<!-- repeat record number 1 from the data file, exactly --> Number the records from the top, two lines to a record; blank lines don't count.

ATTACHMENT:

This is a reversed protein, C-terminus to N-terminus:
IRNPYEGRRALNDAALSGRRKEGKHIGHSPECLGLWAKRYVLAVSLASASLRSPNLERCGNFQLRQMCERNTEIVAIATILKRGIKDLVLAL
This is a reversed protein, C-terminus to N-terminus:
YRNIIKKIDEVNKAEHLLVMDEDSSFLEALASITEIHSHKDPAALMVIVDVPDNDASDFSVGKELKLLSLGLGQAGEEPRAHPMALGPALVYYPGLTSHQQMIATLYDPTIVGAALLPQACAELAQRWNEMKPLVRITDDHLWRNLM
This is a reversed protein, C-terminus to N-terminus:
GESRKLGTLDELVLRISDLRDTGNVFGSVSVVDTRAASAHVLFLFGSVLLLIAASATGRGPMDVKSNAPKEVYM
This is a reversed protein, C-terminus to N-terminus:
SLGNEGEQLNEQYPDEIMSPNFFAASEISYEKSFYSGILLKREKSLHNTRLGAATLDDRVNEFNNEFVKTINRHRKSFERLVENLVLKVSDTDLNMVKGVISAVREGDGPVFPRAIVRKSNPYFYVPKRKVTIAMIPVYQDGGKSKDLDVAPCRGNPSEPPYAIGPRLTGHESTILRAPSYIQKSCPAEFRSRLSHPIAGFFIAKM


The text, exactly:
This is a reversed protein, C-terminus to N-terminus:
IRNPYEGRRALNDAALSGRRKEGKHIGHSPECLGLWAKRYVLAVSLASASLRSPNLERCGNFQLRQMCERNTEIVAIATILKRGIKDLVLAL